Then there is the Western world and the East. Education and technological progress may have brought the world together more than ever before, but they also pick out and emphasize the differences. It makes it colorful and interesting that every individual is a unique result of his or her upbringing, and social, geographic, moral and cultural background. I’ve lived all my life very secure and rather smug in the belief that when it comes to attitude towards mankind in general, I’m a world citizen unencumbered by petty mental boundaries. These past few weeks are a reminder though that there is always a ‘Jack’ who exists among us in many forms – whether it be the potential for evil that is there in each of us or an outside force that lures it out. Either way, he becomes stronger each time he creates a beast.

Maybe there is a beast . . . .maybe it’s only us.”

Flipping through Fb posts took me to a video from the bizarre ‘Hindus for Trump’ event in North Jersey. Another of those ‘is this for real?!’ material that the brain eventually processed and is yet to get comfortable with. There were protesters from the Indian community holding up placards and Trump supporters fighting back. The video showed one guy in particular engaged in a shouting match with a woman protestor. It was alarming to watch as he got red in the face, threatening, screaming, snarling at her, mocking her gestures and accent, insulting her religion. I felt a bristling, an ugliness on the inside, a feeling of choking on something distasteful. Alarm bells…

While I don’t agree that offering the other cheek is the way to go, it’s a tricky thing to distinguish between true malice and sheer ignorance. So I took a deep breath and a step back. I put a leash on that beast and made him go back to sleep. Anger doesn’t help deal with someone who doesn’t realize that he has sealed himself up into a tight little can of ignorance. In fact it’s sad to see him isolate himself on such unnecessary divisions such as religion, nationality, color of skin, gender, and life choices. There are times when an offender simply doesn’t know any better and it is always worth the effort to try to educate him or her. Throw an alternate route, a different way of thinking out there and he may just decide to explore it. I’ve watched my dad do this successfully, numerous times with students branded antisocial elements. It takes commitment to society, patience and the wisdom to see beyond yourself. A prospect that will be increasingly difficult if a society believes that a civilized world can exist within walls.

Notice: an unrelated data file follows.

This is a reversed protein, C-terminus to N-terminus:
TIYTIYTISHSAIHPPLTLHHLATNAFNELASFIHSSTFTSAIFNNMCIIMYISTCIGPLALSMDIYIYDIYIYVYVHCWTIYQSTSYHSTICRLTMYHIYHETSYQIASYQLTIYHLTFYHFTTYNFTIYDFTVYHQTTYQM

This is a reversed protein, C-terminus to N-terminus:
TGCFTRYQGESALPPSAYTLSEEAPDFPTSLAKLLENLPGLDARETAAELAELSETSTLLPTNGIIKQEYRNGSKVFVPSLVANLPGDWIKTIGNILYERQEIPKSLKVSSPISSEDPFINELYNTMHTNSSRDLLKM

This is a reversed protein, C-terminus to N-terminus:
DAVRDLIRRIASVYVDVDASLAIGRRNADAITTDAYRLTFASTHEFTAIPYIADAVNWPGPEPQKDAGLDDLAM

The angry man in the video wants a better America and the placard holding lady believes that together we are stronger. Fair enough. Educate your children. Teach them the value of hard work, honesty, decency, kindness and common sense. Make them aware that there is potential for evil as well as good in each person regardless of religion, gender, color of skin or bank balance. Never accept anything without question- whether it be from your doctor, the interpreter of your God, or a public figure. The person who shouts the loudest will be heard but it does not mean he is right- someone else’s beliefs, thoughts and opinions need not become yours. If you were to judge someone based on their difference, switch the camera to selfie mode too occasionally – Maybe the change should start with you. You need not understand someone else’s way of life if it doesn’t affect you or harm others. You do need to respect it.

And finally- our forefathers have worked hard, fought for and dreamt of a future that is now our present. Let’s do no harm even if we do no good. Unfortunately, those are pretty much the two choices we have right now.


Curtain Call